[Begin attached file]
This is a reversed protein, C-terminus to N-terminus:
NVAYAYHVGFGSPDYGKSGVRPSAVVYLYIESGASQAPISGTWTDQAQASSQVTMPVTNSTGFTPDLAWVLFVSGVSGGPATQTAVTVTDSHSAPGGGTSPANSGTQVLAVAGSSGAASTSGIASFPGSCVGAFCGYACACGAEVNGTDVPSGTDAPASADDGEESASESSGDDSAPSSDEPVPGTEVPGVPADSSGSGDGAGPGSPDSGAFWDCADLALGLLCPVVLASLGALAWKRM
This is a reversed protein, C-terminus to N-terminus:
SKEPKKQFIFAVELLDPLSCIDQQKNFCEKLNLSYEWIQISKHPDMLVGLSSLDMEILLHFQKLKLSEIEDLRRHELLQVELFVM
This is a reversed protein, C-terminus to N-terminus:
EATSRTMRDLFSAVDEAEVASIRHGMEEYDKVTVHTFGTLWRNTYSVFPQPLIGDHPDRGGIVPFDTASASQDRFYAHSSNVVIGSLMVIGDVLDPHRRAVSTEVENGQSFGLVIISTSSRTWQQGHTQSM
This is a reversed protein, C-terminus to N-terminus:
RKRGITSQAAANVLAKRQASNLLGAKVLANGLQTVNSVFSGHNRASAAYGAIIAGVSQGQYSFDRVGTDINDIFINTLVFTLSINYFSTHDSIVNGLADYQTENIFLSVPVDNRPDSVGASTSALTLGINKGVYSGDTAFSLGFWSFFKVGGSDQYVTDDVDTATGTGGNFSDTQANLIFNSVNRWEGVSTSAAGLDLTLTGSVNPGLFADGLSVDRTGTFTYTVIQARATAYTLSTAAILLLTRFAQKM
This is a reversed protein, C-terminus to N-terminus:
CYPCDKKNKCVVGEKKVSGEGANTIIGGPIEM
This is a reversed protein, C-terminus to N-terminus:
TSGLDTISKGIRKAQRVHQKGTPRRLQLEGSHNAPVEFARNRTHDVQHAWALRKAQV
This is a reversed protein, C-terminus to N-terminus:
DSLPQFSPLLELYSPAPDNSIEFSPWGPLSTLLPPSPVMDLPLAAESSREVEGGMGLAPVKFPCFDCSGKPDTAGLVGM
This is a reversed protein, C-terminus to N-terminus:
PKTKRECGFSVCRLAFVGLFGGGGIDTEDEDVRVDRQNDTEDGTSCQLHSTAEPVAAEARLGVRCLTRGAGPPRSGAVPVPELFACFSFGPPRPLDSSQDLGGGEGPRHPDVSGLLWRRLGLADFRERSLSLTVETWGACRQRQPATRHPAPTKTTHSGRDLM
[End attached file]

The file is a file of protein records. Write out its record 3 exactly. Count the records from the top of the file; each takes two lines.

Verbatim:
This is a reversed protein, C-terminus to N-terminus:
EATSRTMRDLFSAVDEAEVASIRHGMEEYDKVTVHTFGTLWRNTYSVFPQPLIGDHPDRGGIVPFDTASASQDRFYAHSSNVVIGSLMVIGDVLDPHRRAVSTEVENGQSFGLVIISTSSRTWQQGHTQSM